Should it not have used the plural “l’Kohanam” “that they shall minister to Me?” After all, the garments were being made for Aharon and his sons, who were also to become Kohanim serving in the Mishkan together with their father. Horav Mordechai Gifter, z.l., posits that the Kehunah, Priesthood, which was granted to Aharon’s sons was an extension of Aharon, because they were “tafel”, secondary, to him. They made themselves insignificant and subordinate in regard to their father. He was the Kohen; they were his sons. They did not attribute any consequence to themselves. They were Kohanim only because they were his sons.
What a beautiful way to raise a family. Every parent should aspire to set such a tone in his home, whereby he is the mashpia, one who influences and inspires his children, imbuing in them a love for Torah and fear of Heaven. Every child should seek to be part of his parent; every parent should see his positive imprimatur on his child.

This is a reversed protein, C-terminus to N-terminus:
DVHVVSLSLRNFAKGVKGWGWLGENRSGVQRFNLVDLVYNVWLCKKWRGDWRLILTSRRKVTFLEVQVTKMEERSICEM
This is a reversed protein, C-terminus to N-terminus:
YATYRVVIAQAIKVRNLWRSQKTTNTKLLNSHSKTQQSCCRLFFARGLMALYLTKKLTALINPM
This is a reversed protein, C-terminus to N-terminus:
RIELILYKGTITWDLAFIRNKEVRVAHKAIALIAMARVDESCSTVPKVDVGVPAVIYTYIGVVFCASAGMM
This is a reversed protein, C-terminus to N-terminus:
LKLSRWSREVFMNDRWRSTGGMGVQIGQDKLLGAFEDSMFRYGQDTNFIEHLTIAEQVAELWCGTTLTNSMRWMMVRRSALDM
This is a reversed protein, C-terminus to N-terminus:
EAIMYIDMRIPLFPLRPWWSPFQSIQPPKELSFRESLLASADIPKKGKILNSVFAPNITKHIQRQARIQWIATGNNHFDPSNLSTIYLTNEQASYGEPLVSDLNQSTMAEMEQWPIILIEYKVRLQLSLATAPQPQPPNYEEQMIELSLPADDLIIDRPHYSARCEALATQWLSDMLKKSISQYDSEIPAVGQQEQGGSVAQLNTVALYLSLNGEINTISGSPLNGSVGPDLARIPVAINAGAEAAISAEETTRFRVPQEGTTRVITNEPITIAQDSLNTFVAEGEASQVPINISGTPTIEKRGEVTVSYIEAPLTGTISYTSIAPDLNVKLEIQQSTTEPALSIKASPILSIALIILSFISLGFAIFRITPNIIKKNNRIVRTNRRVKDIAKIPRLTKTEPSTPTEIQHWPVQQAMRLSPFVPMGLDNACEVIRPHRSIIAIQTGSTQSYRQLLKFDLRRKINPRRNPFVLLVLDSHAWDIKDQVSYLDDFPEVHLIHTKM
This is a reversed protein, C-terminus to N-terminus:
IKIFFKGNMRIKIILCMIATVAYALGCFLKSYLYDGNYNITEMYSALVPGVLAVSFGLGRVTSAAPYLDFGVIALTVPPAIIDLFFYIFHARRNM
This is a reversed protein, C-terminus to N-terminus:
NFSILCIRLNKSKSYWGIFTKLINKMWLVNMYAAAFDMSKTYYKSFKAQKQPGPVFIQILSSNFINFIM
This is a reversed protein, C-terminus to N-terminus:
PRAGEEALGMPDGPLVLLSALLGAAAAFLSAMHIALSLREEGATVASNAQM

We may extend this idea further. Just before Aharon HaKohen died, his vestments were transferred to his son Elazar, who assumed the position of Kohen Gadol. Chazal teach us that miraculously they assumed their correct position on Elazar, in their proper sequence. In other words, even though Elazar donned Aharon’s outer garments first, they ended up above the undergarments which were put on last. The commentators struggle to find a reason for this miracle. It is as if there had to be an immediate direct transfer from Aharon to Elazar. Aharon’s vestments as they were on him were to be transferred to Elazar in their entirety. According to Horav Gifter’s thesis, Elazar’s Kehunah was actually Aharon’s Kehunah. It was none other than the same. Thus, Aharon’s vestments must be donned by Elazar as they are removed from Aharon. What a new concept in the “changing of the guard.” Aharon passes on; Elazar assumes his position. The old position never changes; it is the new person that assumes the original position.